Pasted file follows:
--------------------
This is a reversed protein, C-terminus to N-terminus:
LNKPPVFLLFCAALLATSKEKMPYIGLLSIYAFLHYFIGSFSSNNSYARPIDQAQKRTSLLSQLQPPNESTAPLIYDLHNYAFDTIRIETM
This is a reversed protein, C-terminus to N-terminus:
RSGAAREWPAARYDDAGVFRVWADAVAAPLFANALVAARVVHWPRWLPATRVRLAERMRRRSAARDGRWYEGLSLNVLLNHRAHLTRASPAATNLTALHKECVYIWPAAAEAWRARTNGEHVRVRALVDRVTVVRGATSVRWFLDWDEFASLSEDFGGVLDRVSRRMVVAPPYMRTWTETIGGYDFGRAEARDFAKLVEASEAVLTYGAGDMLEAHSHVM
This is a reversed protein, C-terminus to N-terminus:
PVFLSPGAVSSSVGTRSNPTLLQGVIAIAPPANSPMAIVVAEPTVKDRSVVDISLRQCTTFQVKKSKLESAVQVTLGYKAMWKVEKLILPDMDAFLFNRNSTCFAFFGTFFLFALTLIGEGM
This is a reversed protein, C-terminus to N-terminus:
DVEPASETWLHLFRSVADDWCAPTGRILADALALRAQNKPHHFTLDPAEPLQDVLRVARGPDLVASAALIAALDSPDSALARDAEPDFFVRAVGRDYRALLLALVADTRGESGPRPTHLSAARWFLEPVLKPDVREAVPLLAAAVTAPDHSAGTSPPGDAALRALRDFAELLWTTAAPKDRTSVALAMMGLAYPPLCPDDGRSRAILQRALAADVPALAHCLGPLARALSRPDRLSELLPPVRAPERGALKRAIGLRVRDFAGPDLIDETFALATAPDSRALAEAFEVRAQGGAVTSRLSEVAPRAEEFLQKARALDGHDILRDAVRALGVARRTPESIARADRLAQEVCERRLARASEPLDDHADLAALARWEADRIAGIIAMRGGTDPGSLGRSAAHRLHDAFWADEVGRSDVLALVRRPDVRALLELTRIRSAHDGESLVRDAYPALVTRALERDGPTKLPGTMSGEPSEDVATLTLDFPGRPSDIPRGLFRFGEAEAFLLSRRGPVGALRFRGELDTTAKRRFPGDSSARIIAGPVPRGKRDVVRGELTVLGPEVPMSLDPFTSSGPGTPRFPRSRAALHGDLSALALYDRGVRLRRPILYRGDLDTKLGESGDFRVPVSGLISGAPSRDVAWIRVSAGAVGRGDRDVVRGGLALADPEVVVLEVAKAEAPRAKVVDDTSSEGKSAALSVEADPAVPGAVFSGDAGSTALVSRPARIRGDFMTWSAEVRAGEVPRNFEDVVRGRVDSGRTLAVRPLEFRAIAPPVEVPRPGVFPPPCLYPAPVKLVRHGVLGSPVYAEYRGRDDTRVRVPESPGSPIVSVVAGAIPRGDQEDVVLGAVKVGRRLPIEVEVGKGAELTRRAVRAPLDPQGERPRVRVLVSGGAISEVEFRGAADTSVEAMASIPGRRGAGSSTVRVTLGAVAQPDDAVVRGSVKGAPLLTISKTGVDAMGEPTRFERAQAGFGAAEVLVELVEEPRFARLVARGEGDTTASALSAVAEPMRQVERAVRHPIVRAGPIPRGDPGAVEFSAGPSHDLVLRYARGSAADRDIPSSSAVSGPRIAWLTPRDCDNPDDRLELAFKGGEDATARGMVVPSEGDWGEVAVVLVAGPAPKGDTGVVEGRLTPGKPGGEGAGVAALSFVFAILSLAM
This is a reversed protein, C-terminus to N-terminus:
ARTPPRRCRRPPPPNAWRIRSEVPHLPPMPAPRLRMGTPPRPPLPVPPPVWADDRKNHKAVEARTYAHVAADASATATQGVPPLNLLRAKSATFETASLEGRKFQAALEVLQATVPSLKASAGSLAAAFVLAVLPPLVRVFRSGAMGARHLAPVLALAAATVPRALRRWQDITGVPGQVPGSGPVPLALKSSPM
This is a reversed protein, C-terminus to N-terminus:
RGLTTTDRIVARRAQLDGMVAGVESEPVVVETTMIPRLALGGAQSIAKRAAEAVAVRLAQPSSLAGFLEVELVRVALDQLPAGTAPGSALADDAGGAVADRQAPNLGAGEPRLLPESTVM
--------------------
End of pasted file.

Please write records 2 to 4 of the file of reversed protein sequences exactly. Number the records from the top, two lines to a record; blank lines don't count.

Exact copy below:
This is a reversed protein, C-terminus to N-terminus:
RSGAAREWPAARYDDAGVFRVWADAVAAPLFANALVAARVVHWPRWLPATRVRLAERMRRRSAARDGRWYEGLSLNVLLNHRAHLTRASPAATNLTALHKECVYIWPAAAEAWRARTNGEHVRVRALVDRVTVVRGATSVRWFLDWDEFASLSEDFGGVLDRVSRRMVVAPPYMRTWTETIGGYDFGRAEARDFAKLVEASEAVLTYGAGDMLEAHSHVM
This is a reversed protein, C-terminus to N-terminus:
PVFLSPGAVSSSVGTRSNPTLLQGVIAIAPPANSPMAIVVAEPTVKDRSVVDISLRQCTTFQVKKSKLESAVQVTLGYKAMWKVEKLILPDMDAFLFNRNSTCFAFFGTFFLFALTLIGEGM
This is a reversed protein, C-terminus to N-terminus:
DVEPASETWLHLFRSVADDWCAPTGRILADALALRAQNKPHHFTLDPAEPLQDVLRVARGPDLVASAALIAALDSPDSALARDAEPDFFVRAVGRDYRALLLALVADTRGESGPRPTHLSAARWFLEPVLKPDVREAVPLLAAAVTAPDHSAGTSPPGDAALRALRDFAELLWTTAAPKDRTSVALAMMGLAYPPLCPDDGRSRAILQRALAADVPALAHCLGPLARALSRPDRLSELLPPVRAPERGALKRAIGLRVRDFAGPDLIDETFALATAPDSRALAEAFEVRAQGGAVTSRLSEVAPRAEEFLQKARALDGHDILRDAVRALGVARRTPESIARADRLAQEVCERRLARASEPLDDHADLAALARWEADRIAGIIAMRGGTDPGSLGRSAAHRLHDAFWADEVGRSDVLALVRRPDVRALLELTRIRSAHDGESLVRDAYPALVTRALERDGPTKLPGTMSGEPSEDVATLTLDFPGRPSDIPRGLFRFGEAEAFLLSRRGPVGALRFRGELDTTAKRRFPGDSSARIIAGPVPRGKRDVVRGELTVLGPEVPMSLDPFTSSGPGTPRFPRSRAALHGDLSALALYDRGVRLRRPILYRGDLDTKLGESGDFRVPVSGLISGAPSRDVAWIRVSAGAVGRGDRDVVRGGLALADPEVVVLEVAKAEAPRAKVVDDTSSEGKSAALSVEADPAVPGAVFSGDAGSTALVSRPARIRGDFMTWSAEVRAGEVPRNFEDVVRGRVDSGRTLAVRPLEFRAIAPPVEVPRPGVFPPPCLYPAPVKLVRHGVLGSPVYAEYRGRDDTRVRVPESPGSPIVSVVAGAIPRGDQEDVVLGAVKVGRRLPIEVEVGKGAELTRRAVRAPLDPQGERPRVRVLVSGGAISEVEFRGAADTSVEAMASIPGRRGAGSSTVRVTLGAVAQPDDAVVRGSVKGAPLLTISKTGVDAMGEPTRFERAQAGFGAAEVLVELVEEPRFARLVARGEGDTTASALSAVAEPMRQVERAVRHPIVRAGPIPRGDPGAVEFSAGPSHDLVLRYARGSAADRDIPSSSAVSGPRIAWLTPRDCDNPDDRLELAFKGGEDATARGMVVPSEGDWGEVAVVLVAGPAPKGDTGVVEGRLTPGKPGGEGAGVAALSFVFAILSLAM